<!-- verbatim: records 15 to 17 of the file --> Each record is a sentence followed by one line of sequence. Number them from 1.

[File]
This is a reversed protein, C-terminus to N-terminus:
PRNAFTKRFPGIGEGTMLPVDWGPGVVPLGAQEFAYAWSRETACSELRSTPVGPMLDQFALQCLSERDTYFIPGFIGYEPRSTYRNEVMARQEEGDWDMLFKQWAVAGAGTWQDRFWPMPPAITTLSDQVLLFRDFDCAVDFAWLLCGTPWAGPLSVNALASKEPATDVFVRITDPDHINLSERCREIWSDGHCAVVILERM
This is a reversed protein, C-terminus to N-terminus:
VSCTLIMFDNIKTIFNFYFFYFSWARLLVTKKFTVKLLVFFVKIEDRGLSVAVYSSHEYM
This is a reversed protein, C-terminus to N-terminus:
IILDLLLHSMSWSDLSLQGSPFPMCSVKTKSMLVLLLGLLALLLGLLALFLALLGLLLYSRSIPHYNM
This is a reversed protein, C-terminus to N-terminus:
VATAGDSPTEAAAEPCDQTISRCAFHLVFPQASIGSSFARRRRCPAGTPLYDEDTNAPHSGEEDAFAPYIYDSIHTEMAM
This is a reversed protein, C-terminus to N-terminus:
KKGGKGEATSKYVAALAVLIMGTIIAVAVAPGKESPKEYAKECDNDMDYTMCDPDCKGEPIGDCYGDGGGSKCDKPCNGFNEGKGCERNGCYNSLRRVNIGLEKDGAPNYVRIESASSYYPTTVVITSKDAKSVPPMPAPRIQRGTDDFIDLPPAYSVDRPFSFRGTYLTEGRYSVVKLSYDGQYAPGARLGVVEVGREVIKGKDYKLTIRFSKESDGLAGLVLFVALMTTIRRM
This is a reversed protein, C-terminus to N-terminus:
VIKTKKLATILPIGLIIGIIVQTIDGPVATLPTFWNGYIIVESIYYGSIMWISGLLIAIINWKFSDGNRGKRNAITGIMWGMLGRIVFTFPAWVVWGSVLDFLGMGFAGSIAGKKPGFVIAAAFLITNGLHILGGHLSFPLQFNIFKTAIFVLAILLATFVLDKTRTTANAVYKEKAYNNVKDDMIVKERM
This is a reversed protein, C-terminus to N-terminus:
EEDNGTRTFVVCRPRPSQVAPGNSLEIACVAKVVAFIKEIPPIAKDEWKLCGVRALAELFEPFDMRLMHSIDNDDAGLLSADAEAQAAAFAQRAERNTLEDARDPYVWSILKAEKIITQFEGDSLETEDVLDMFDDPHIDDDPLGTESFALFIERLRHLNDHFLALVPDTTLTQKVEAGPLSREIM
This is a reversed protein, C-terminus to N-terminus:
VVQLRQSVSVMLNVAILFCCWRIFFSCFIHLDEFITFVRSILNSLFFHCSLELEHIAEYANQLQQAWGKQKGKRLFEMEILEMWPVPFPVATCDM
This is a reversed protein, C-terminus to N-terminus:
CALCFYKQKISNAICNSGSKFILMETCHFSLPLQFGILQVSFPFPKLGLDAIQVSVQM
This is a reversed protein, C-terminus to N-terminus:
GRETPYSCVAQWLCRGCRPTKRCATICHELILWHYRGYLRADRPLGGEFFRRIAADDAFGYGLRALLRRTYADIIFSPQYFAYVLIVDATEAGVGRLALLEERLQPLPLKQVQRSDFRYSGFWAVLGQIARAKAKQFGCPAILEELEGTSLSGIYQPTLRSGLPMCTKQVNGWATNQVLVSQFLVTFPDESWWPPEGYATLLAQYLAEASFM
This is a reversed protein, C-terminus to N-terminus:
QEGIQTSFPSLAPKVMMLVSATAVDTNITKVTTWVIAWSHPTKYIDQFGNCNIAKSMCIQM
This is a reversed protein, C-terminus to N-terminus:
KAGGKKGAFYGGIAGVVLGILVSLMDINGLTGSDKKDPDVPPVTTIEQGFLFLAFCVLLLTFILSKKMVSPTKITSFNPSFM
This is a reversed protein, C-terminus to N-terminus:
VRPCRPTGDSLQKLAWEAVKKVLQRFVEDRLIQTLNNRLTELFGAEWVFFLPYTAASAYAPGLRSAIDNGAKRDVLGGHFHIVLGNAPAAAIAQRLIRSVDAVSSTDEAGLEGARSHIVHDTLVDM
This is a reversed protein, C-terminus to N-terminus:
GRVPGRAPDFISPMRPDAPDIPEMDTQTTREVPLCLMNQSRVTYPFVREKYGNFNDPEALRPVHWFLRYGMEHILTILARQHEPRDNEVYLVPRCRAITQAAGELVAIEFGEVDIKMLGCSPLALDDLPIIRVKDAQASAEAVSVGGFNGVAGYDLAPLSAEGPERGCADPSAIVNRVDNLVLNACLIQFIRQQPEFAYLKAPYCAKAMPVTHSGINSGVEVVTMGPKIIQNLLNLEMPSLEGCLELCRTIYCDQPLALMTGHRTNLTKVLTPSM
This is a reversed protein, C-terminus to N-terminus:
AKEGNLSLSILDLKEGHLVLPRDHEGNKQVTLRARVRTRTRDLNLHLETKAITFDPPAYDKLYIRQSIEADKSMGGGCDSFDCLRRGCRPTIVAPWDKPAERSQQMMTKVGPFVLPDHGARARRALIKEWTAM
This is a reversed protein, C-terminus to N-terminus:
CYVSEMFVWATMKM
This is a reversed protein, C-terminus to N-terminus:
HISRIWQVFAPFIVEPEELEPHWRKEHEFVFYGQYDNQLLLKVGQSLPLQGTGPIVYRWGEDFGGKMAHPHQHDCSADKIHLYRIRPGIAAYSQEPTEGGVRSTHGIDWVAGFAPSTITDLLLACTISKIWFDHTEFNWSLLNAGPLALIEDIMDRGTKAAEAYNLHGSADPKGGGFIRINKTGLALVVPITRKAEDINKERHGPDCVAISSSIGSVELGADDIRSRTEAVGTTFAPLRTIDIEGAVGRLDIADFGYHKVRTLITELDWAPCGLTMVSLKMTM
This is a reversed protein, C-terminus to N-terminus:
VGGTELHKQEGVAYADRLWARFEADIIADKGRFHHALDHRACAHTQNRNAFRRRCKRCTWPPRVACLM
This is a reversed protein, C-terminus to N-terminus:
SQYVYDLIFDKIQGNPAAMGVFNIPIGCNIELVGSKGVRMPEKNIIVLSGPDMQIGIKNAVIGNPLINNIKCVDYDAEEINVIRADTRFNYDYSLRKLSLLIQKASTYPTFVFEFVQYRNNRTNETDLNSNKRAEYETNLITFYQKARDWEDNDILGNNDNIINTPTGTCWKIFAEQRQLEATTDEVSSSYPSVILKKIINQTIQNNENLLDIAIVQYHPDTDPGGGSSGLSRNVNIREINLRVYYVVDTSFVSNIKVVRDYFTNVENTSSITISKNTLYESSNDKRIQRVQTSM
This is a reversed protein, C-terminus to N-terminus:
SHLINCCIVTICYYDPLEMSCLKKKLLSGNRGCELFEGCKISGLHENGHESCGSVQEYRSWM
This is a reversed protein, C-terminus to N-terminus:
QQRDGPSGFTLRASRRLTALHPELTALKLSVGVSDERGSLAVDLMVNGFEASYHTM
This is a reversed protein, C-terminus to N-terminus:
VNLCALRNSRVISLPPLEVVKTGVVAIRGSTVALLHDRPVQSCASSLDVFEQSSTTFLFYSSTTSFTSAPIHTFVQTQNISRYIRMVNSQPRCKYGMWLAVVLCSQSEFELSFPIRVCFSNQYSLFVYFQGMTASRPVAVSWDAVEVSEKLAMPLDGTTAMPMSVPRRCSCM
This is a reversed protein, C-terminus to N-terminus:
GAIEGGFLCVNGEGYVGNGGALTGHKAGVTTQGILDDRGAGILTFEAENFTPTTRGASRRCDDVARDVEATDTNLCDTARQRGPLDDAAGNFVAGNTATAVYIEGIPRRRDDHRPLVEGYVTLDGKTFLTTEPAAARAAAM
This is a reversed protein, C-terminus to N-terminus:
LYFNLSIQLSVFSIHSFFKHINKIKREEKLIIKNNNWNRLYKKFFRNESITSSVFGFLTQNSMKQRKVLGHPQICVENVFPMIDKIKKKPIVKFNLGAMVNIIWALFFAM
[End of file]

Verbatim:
This is a reversed protein, C-terminus to N-terminus:
AKEGNLSLSILDLKEGHLVLPRDHEGNKQVTLRARVRTRTRDLNLHLETKAITFDPPAYDKLYIRQSIEADKSMGGGCDSFDCLRRGCRPTIVAPWDKPAERSQQMMTKVGPFVLPDHGARARRALIKEWTAM
This is a reversed protein, C-terminus to N-terminus:
CYVSEMFVWATMKM
This is a reversed protein, C-terminus to N-terminus:
HISRIWQVFAPFIVEPEELEPHWRKEHEFVFYGQYDNQLLLKVGQSLPLQGTGPIVYRWGEDFGGKMAHPHQHDCSADKIHLYRIRPGIAAYSQEPTEGGVRSTHGIDWVAGFAPSTITDLLLACTISKIWFDHTEFNWSLLNAGPLALIEDIMDRGTKAAEAYNLHGSADPKGGGFIRINKTGLALVVPITRKAEDINKERHGPDCVAISSSIGSVELGADDIRSRTEAVGTTFAPLRTIDIEGAVGRLDIADFGYHKVRTLITELDWAPCGLTMVSLKMTM